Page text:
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Describing And Manipulating Experiment Topologies in DETER

This page describes the model, specification and implementation of DETER's topology description. A topology is the layout of an experment's physcial or logical environment including the topologies of its control and data networks.

Because DETER experiments are intended to be large - thousands or millions of entities - DETER's topology system must support large scale

  • Specification
  • Operations - realize, initialize, etc.
  • Visualization

We describe a model that suports these, an API that describes how to use the model and an initial implementation in the Descartes interface.

Model

The Basic Model

A DETER topology is a collection of experimental elements that can communicate with one another. The topology model consists of elements that represent those experimental entities and substrates which indicate the valid commuincations scopes. An element may be specialized depending on the capabilities supplied or required. A substrate includes limits on how the communication rate and delay when communicating through it.

The topology is represented as a bipartite graph where vertices are either substrates or elements. Edges are interfaces. Each interface connects an element to a substrate, indicating that the element can communicate on the substrate. An element may have additional communication constraints encoded in it as well.

Each element and each substrate has a unique name in the topology. Each interface also has a name, scoped by the element it connects to.

We stress that these are logical descriptions. Within DETERlab a substrate is usually realized as a virtual LAN (VLAN), but a substrate in general may capture a VLAN, a shared WDM frequency, a microwave line-of-sight or an open window across an alley. Similarly, an interface may represent a single card in a computer or a specific radio configuration. The mapping of interfaces or substrates to physical items is not always one-to-one. Similarly elements are logical communicating entities. They are specialized by the basic role they play in the experiment. Currently the most commonly encountered element is a computer, which may be a physical machine, a virtual machine instance, or even a process.

Element specialization is a fairly heavyweight extensbility mechanism. A simpler one is the ability to attach attributes to elements, substrates, interfaces, and the various sub components of specialized elements. Attributes are named strings where the names are scoped by the thing they are attached to. This allows tools that construct or manipulate topologies to annotate the topologies even if the core testbed does not use the information.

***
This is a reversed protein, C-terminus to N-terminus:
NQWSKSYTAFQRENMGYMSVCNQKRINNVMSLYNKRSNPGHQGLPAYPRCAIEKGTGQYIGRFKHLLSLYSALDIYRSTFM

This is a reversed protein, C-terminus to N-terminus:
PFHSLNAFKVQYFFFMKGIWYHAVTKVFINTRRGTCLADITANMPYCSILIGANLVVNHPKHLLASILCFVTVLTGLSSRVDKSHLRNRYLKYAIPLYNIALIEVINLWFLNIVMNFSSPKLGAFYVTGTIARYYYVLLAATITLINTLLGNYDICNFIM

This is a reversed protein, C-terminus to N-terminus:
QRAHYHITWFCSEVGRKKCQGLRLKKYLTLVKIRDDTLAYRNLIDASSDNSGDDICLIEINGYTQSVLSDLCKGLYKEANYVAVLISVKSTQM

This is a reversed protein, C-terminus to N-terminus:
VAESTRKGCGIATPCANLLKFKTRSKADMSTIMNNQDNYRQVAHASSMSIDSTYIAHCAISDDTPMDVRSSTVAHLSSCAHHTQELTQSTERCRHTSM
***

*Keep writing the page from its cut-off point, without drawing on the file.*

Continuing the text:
Simple topology

The image shows a simple topology encoded in our topology model. Computers 1,2, and 3 can communicate directly because they each have an interface on Substrate A. We omit the interface names. Computers 2 and 3 can send as fast as 1 Gb/s but experience a 10 ms delay before the first bit transmitted arrives at the receiver. Computer 1 is further constrained by its interface to a rate of 100 Mb/s, but sees the same delay.

Computers 3 & 4 can also communicate directly over Substrate B.

Computers 1 & 2 cannot communicate with Computer 4 unless Computer 3 forwards messages.

This also shows the bipartite nature of the graph. Substrates (blue ellipses) are only connected to computers/elements (green rounded rectangles). All interfaces connect an element to a substrate.

Scaling Using Regions and Fragments

The basic model specifies communication networks at a fairly high degree of abstraction while maintaining mechanisms for specialization. However, large topologies present several problems:

  • Storing and transferring the entire topology can be wasteful if the researcher is only interested in manipulating or viewing parts of it
  • There is no effective way to annotate subgraphs of the topology, though this is a natural way for researchers to specify and manipulate complex topologies
  • There is no way to specify subgraphs of a topology beyond enumerating them

The region element addresses these shortcomings. A region is a placeholder in a topology that stands in for a subgraph, called a fragment. The region includes a natural language description of the missing subgraph and provides enough detail on how to generate the missing fragment. Note that fragments may also contain regions.

Fragments are specified outside the topology description. In fact, a fragment is exactly a topology description, so fragments can be combined easily.

A region specifies the fragment that it is standing in for by name. That name may be a pointer into a larger data structure that includes a fragment pool or a pointer to a service that can provide the fragment. Each region contains rules mapping the region's interfaces to elements in the fragment (of course the region's interfaces cannot be mapped to substrates in the fragment, because that would violate the bipartite rules of the graph).

In order to keep the names unique in the fully expanded topology, each region also contains rules used to rename the fragment elements and substrates when the region is expanded. There is some complexity to this that we expand on below.

Here is a small topology with several regions defined:

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